I very rarely get junk email. I don’t know if the marketers know I’m cheap and the triple x website owners know I’m prude but they all stay away from me. So it’s a rare occasion when I sign on to my Hotmail account and see “Junk (1)” on the front page. Every now and then there will be something that isn’t actually junk but somehow got caught by the spam blockers. I thought this might be the case a couple days ago when I signed in. But no. Junk. An email from eHarmony encouraging me to view my matches for free. Um, wrong answer.
Now let me go ahead and get this out there. I don’t think there is anything wrong with eHarmony. I don’t judge anyone for joining. I actually think it could be a really great way to meet people, specifically if you’re new to an area. However, if I were single, I’m not sure that I would join because I am way too afraid of rejection to throw myself out there like that on the internet. (Coming from a blogger, that sentence is quite ironic.) Who knows though, it’s moot. The point is this- why would they send it to me? I’m pretty certain they don’t want me to join.
My message to eHarmony is this: You’re barking up the wrong tree. I’m not interested in your match making. I’ve got a man!
Stephen and I have often wondered aloud if eHarmony would hook us up if we joined. Do they think we are good for each other? Do they think we should meet and date and connect on all 29 levels?
I read a post yesterday from a blog I read. It was about her and her husband going out to dinner and seeing a middle aged couple at the next table. She said that they were both reading their own books and not speaking to each other. Unless this was some game of theirs, this is sad. Occasionally Stephen and I will go out to dinner and not say much. Either because we are tired, we are stuffing our faces with chips and green sauce, or we are both using all of our concentration and energy on eavesdropping on the table next to us so we could talk about it the second we get in the car. But we both have so many thoughts and opinions that we can’t keep quiet for an entire dinner. Most of the time, we’ve been talking so much that Stephen hasn’t even read the menu by the time the waiter comes to take our order.
Reading that post reminded me of some truly invaluable advice that we got from the pastor at our old church in Austin. The advice was to the men.
“Men. You did not date your wife so that you could marry her. You married your wife so that you could date her.”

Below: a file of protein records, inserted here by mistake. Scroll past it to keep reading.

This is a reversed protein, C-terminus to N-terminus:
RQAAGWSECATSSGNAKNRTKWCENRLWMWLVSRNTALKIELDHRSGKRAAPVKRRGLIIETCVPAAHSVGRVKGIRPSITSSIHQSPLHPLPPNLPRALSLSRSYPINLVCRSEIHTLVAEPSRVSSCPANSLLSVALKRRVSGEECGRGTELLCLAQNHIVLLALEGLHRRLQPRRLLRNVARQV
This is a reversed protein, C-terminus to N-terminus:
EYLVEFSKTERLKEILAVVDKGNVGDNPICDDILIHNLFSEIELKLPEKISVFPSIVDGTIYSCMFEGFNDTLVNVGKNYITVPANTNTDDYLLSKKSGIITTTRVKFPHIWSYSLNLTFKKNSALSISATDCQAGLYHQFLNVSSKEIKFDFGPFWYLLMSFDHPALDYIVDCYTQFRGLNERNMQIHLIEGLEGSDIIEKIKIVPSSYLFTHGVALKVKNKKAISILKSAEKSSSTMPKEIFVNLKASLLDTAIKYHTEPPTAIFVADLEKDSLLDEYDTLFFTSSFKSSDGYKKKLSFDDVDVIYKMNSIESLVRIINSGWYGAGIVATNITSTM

Reread that and think about it. Stephen often sums it up as, “Marry to date. Not date to marry.” I very rarely come to you with a lesson or a message. We all have our opinions on many subjects and we are all entitled to them. But this! This is important. This is necessary. This will ruin your marriage if you ignore it.
Men, pursue your woman. Flirt with her, flatter her, love on her, consider her feelings the way you did when you were trying so desperately to get her to fall for you. Women, look good for your man. Compliment him, hug on him, take an interest in his interests the way you did when you wanted him to think you were the perfect girl. This. is. important.
I love my husband. I knew I loved him pretty quickly after meeting him. I actually told him I wanted to be “just friends” for at least a month before dating because I knew there was something special about him. I knew that once we were together, we wouldn’t ever break up. I knew he was the one guy that would come into my life and be there forever. And I wasn’t quite sure I was ready for that. I’m not sure why I thought that I would be ready for it in a month, but whatever. We say stupid things when boys are involved.
So anyways, I told him that I wanted to be friends for a while. He laughed. He said okay but we both knew he was just humoring me. We continued to see each other almost daily. He came to my apartment to watch the Astros in the playoffs. He didn’t care much about baseball. If you know me, you should know that should be a deal breaker. But it wasn’t. You want to know why? Because he made an effort. He watched the games anyways and he took an interest in what was important to me. Never, ever underestimate the power in that. And vice versa. There is almost nothing in this world that I hate more than dancing. But he invited me to Mexican themed semi-formal where I feared there would be people I don’t know and lots of dancing. I went. And later that night, as we walked through the streets of downtown Austin, I told him I was ready to make our relationship official.
If Stephen hadn’t pursued me and insisted on seeing me, that may not have happened. (I have no doubt that we’d be together now, God clearly made us for each other… but it may not have been as quick.) Fun things happen when you date. Romantic things happen. You fall in love and get butterflies and feel special.
So my question is this: Why would this end when you’re married? Yes, I know things come up. We’re tired, busy, stressed, poor, bored, annoyed, etc, etc. I get that. I say those things too. And by no means am I tell you that Stephen and I have this dating thing down. We don’t. But we both know how important it is and we both try! And besides, why wouldn’t I want to date him? Just look at him!